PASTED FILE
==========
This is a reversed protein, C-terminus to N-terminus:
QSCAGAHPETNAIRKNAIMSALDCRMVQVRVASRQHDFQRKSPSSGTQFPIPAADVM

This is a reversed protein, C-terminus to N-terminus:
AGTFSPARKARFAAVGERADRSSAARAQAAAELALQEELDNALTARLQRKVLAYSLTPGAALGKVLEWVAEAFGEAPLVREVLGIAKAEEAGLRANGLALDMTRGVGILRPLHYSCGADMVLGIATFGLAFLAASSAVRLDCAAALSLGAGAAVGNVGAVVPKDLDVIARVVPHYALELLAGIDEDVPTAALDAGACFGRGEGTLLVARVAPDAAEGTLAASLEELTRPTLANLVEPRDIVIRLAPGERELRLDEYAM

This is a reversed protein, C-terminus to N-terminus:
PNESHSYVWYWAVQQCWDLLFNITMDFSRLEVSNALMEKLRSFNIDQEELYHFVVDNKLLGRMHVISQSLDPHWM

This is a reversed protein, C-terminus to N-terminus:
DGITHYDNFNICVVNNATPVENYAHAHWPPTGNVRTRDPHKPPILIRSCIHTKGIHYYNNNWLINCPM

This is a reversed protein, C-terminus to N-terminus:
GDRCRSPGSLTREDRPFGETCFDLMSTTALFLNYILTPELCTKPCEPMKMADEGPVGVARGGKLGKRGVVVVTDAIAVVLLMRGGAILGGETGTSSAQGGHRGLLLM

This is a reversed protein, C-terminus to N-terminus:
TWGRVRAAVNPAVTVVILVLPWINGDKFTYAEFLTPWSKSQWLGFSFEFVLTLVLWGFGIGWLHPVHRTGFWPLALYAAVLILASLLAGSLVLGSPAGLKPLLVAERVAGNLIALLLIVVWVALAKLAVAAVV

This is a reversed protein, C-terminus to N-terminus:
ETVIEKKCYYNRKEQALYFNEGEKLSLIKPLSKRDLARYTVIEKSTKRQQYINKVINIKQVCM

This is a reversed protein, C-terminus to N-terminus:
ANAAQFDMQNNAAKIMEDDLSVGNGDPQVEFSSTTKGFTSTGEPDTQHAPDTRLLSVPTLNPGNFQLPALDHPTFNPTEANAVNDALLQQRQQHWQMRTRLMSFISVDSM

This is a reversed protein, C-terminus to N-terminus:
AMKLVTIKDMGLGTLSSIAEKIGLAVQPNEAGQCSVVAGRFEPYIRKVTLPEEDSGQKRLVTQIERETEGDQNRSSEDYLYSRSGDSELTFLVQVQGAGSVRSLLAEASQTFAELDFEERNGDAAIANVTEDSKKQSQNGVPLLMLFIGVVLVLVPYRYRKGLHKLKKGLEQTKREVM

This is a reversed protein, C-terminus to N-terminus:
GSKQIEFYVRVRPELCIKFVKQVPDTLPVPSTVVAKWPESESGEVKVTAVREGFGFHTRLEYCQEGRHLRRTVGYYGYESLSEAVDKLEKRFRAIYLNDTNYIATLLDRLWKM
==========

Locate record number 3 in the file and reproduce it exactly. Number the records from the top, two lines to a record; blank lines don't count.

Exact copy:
This is a reversed protein, C-terminus to N-terminus:
PNESHSYVWYWAVQQCWDLLFNITMDFSRLEVSNALMEKLRSFNIDQEELYHFVVDNKLLGRMHVISQSLDPHWM